Everything you need to know about Xbox Game Pass

It's the Netflix of gaming — but it's so much more, too.

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When discussing the merits of the Xbox, PlayStation 5, and PC trigemony, a wise (and somehow ever-present) gamer will often interject about Game Pass, Microsoft's gaming subscription. It's such a great value, they always say.

Microsoft's online services have evolved over the years, so what does Game Pass truly offer? And are there any caveats to watch out for? Let's break that down.


At its core, Game Pass is a subscription game service that offers a rotating catalog of "over 100" games.

There are two tiers, effectively; a $9.99-per-month tier for PC and consoles that gets you access to the games, and then there's Game Pass Ultimate, the high-end tier that primarily gets you Android streaming, but there are some other perks too.

The timeline

Game Pass was first introduced in June 2017 with a fairly limited catalog.

By early 2018 Microsoft was adding big titles to Game Pass — like Halo and Gears of War — on the day of their release.

The Game Pass platform added cloud gaming capabilities (known as xCloud) for Android devices beginning September 2020.

At the same time, EA partnered with Microsoft to bring its EA Play subscription to the Game Pass Ultimate package, too.


Total Game Pass subscribers, as of January 2021.


The deal

Yes, a Game Pass subscription gets you access to an ever-changing library of games, but the thing that makes it a great deal is that Microsoft often brings in games that people really want to play.

The Medium, for example, is a new Xbox exclusive. You can buy it at normal price, of course, but Game Pass subscribers just get it for free. Plus, when you add EA Play to the mix with titles like FIFA 20 and Star Wars: Jedi Fallen Order, the service is bound to have something to suit your taste.


The Ultimate package also includes Xbox Live Gold — a service without which you can't play any Xbox titles in online multiplayer mode.

Is the concept of Xbox Live kind of weird in this day an age? Sure, but with Game Pass it'll save you the $10 this would've cost otherwise.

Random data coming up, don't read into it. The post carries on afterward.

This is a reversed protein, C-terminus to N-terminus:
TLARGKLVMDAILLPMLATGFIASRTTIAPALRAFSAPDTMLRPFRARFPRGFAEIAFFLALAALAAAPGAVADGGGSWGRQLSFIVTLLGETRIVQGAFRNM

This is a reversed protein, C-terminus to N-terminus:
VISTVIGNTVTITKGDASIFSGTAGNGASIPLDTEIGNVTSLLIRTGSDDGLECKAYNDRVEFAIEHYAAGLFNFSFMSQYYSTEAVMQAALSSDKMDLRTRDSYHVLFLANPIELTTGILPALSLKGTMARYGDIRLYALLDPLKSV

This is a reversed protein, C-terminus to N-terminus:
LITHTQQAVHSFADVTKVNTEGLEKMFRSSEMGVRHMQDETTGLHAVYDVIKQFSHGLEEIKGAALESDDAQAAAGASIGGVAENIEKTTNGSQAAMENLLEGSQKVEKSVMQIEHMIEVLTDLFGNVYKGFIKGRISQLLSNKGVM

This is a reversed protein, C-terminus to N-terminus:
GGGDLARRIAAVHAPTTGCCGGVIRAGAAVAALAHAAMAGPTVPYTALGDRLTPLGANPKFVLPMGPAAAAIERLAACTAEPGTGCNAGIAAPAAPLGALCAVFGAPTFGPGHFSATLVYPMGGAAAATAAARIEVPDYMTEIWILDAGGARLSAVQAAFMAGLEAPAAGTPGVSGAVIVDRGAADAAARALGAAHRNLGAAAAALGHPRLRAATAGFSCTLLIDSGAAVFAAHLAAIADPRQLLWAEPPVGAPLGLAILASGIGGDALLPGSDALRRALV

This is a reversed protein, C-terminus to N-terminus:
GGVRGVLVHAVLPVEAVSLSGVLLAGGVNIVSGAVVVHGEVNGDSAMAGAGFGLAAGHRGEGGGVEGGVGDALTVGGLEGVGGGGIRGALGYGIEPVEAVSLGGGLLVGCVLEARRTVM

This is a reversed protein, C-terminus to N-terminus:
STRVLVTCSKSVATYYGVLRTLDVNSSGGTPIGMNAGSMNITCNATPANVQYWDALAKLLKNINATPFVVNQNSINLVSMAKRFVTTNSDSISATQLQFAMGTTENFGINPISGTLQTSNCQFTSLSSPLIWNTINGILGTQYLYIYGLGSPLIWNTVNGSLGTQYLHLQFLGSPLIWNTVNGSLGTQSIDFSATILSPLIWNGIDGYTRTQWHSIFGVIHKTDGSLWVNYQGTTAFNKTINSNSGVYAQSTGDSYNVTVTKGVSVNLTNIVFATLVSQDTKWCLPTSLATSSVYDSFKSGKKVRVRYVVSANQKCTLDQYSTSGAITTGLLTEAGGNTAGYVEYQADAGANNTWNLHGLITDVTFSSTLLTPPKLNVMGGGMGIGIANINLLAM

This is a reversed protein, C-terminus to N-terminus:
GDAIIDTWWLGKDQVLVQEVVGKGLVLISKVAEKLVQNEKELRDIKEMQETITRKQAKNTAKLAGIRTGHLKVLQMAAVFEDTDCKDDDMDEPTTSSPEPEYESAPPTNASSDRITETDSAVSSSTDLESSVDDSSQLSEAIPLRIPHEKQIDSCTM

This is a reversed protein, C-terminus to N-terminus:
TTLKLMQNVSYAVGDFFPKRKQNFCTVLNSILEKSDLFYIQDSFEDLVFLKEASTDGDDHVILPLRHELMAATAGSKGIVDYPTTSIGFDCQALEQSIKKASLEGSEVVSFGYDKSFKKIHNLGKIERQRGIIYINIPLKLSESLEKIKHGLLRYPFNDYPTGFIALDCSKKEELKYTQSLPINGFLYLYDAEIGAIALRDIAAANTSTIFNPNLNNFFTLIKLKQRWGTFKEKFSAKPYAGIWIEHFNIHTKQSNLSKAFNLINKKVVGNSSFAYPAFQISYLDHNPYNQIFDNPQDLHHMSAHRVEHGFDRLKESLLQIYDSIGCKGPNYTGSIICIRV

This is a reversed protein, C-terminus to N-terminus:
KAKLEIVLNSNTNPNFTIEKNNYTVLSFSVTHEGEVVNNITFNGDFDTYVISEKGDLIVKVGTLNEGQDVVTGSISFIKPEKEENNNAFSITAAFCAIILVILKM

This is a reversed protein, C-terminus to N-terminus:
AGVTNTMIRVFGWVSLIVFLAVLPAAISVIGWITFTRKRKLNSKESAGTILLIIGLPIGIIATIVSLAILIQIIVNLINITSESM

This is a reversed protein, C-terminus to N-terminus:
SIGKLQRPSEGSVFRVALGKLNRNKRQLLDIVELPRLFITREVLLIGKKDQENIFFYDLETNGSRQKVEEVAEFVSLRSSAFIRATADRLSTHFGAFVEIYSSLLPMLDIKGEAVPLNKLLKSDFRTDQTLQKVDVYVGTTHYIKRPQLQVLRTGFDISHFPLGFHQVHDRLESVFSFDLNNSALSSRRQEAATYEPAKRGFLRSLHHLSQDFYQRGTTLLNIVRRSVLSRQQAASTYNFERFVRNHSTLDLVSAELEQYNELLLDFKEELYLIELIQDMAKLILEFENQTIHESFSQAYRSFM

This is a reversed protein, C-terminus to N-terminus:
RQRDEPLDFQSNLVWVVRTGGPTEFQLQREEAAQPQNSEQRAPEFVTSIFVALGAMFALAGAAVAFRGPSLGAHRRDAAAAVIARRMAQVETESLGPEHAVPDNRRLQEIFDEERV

The Medium, available on Game Pass.

Game Pass on PC and Xbox

If you opt for the $9.99 PC or console tiers you'll be able to pick from Microsoft's Game Pass library. These are native games, so they'll download and install like any other game, no streaming involved.

That might not always be the case, however, as a leak of xCloud running in the browser recently appeared on the web.

Cloud gaming

Microsoft's xCloud project has effectively been absorbed into Game Pass. You just load up game pass on an Android device (and iOS devices soon, presumably), connect a controller, and choose a game from the Game Pass library.

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Halo 2: Anniversary, available on Game Pass.


Microsoft would probably prefer it if you used an Xbox controller with your phone, but if you really want a handheld gaming experience you should look into the Razer Kishi, which we wrote about here. You could go with a cheaper controller like the Flydigi Wee 2T, but the upgrade to the Kishi is seriously worth it.


If you're in the market for either of Microsoft's latest consoles, there's an even better deal available: Xbox All Access.

For $24.99 a month for 24 months — and no money down — you can get an Xbox Series S. Or make it $34.99 a month and you can snag the Series X, if you can find one, that is.

These financing options are... pretty sweet. For a super low outlay you can get next-gen hardware and an instant library of games.

Dragon Age: Inquisition, available on Game Pass.

Game Pass IRL

Game Pass doesn't have every game you'll ever want. But it has a little of everything, including plenty of top-tier Xbox titles new and old, and you can use it anywhere.

As a newbie Xbox owner, Game Pass was a great way to explore new genres without taking a risk on an expensive triple-AA title. I've been able to try out games like The Outer Worlds and Dragon Age: Inquisition, neither of which I would've paid full-price for otherwise.

So is it a good deal? Yeah, absolutely.

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